Michele Price @prosperitygal says
If I may offer my own example. At Blgoworld LA 2011 I stopped multiple times that were perfect spots to allow participants to give answers to questions about what we had seen others do ( in my topics) and I ask them how would they take action for their business.
At first folks were a little shy, then they saw he was rewarded with a book from one of the case studies I offered.
I made sure I had a reward for every question. Sometimes it is rewarding the behavior you want to have happen that allows for the audience to trust you have their interests at heart when asking them to speak up.
Wish I could find more event planners who want a speaker who does that, it’s more more fun and engaging.
Jeff Hurt says
Excellent example of giving people time to digest and think about your content. Sometimes, the best reward is just having a person turn to the neighbor on their right or left and answer the question. They may meet a new person which is a great reward!
I think you’ll find more meeting planners in the future seeking out speakers like you!
Thanks for extending the conversation. You are one of those great motivating contagious people that you bring a smile to everyone’s face. Thanks for seeking engagement from the audience.
Neen James says
Having just participated in the PCMA Convening Leaders event as both a presenter and a participant I LOVED the interactive sessions in the Learning Lounge.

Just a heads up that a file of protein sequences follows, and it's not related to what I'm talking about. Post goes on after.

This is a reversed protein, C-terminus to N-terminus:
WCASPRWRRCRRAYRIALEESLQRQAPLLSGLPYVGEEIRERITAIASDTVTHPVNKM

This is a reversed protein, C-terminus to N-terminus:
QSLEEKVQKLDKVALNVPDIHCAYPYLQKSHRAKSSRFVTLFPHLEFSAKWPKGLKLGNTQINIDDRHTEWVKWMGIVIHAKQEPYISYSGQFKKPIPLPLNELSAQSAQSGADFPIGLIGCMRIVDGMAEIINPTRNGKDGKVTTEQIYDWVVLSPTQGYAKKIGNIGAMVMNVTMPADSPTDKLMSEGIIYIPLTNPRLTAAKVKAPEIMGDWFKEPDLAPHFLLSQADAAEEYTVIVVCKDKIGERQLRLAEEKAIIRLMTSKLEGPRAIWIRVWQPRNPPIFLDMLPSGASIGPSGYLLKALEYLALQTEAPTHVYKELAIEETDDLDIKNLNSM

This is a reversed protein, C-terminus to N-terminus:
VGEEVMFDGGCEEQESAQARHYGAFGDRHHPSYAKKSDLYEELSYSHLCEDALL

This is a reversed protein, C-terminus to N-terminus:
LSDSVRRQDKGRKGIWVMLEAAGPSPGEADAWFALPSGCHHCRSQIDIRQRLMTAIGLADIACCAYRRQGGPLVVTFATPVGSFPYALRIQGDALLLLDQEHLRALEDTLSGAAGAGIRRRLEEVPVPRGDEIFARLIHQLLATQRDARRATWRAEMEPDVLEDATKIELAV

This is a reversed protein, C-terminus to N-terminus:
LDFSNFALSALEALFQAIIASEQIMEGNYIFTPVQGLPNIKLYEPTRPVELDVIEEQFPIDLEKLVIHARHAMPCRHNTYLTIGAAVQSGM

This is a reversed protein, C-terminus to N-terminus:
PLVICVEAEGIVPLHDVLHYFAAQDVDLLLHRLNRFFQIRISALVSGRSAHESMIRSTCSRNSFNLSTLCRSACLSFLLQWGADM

The Bring Your Own Device Lab allowed audiences to drive conversation with me just facilitating it.
The Big Experience Theatres with TED type talks allowed us to engage both the virtual audience and the live audience with Q & A and great conversations.
The iPad Lab allowed us to play with new technology, ask questions, share thoughts and overall experience learning.
The Really Live Chat relaxed and facilitated conversations exposed us to thought leaders and draw from the brilliance of those in the chats!
As a presenter I NEED audience engagement to keep my energy high, to have fun and to know the audience is taking away practical, implementable strategies! As a participant I need to share ideas and learn from other’s brilliance (not just the presenters).
#PCMA12 showcased this brilliantly!
kare anderson says
There’s an easy way to stop our talking too much as speaker Jeff — suggest that meeting planners simply show that ghastly teeth-in-rocks-with-zipper image on the screen on stage.
It would stop me in my tracks 🙂
Eric Lanke says
By coincidence, I just blogged about an experience I had where the audience got involved because the expert speaker had failed to come prepared for the group he was talking to. And it worked great!
Marvin McTaw, Sched.org says
One of the great ways to not only help speakers get more comfortable but also engage the audience is to do two simple things. First, before you begin talking about yourself, ask your audience about themselves! Who are they? What do they want to hear about? What do they expect to get out of your session? Figure out how you can best help them! Unless you’re a former President of the United States, it’s probably a good idea to at least collect this feedback before you begin.